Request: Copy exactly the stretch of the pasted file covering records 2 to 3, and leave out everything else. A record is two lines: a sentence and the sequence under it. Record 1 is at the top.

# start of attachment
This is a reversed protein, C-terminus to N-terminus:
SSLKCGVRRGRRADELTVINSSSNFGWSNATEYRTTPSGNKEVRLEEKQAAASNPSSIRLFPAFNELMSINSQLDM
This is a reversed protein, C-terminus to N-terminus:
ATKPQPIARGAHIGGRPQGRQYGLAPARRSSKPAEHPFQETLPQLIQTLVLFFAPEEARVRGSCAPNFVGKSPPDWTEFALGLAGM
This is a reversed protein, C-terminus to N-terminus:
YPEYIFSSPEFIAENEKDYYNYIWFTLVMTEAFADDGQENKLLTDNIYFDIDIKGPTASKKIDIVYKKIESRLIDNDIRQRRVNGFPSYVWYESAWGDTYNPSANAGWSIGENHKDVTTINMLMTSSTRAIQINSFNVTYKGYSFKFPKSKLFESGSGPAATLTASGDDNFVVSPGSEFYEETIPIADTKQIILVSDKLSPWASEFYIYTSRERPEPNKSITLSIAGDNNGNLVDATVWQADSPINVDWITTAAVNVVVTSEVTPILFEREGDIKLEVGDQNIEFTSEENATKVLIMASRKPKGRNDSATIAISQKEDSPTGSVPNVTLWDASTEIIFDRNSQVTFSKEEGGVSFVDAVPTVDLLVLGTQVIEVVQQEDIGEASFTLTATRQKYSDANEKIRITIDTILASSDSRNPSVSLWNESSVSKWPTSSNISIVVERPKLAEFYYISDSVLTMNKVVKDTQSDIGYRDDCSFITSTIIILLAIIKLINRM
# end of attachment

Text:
This is a reversed protein, C-terminus to N-terminus:
ATKPQPIARGAHIGGRPQGRQYGLAPARRSSKPAEHPFQETLPQLIQTLVLFFAPEEARVRGSCAPNFVGKSPPDWTEFALGLAGM
This is a reversed protein, C-terminus to N-terminus:
YPEYIFSSPEFIAENEKDYYNYIWFTLVMTEAFADDGQENKLLTDNIYFDIDIKGPTASKKIDIVYKKIESRLIDNDIRQRRVNGFPSYVWYESAWGDTYNPSANAGWSIGENHKDVTTINMLMTSSTRAIQINSFNVTYKGYSFKFPKSKLFESGSGPAATLTASGDDNFVVSPGSEFYEETIPIADTKQIILVSDKLSPWASEFYIYTSRERPEPNKSITLSIAGDNNGNLVDATVWQADSPINVDWITTAAVNVVVTSEVTPILFEREGDIKLEVGDQNIEFTSEENATKVLIMASRKPKGRNDSATIAISQKEDSPTGSVPNVTLWDASTEIIFDRNSQVTFSKEEGGVSFVDAVPTVDLLVLGTQVIEVVQQEDIGEASFTLTATRQKYSDANEKIRITIDTILASSDSRNPSVSLWNESSVSKWPTSSNISIVVERPKLAEFYYISDSVLTMNKVVKDTQSDIGYRDDCSFITSTIIILLAIIKLINRM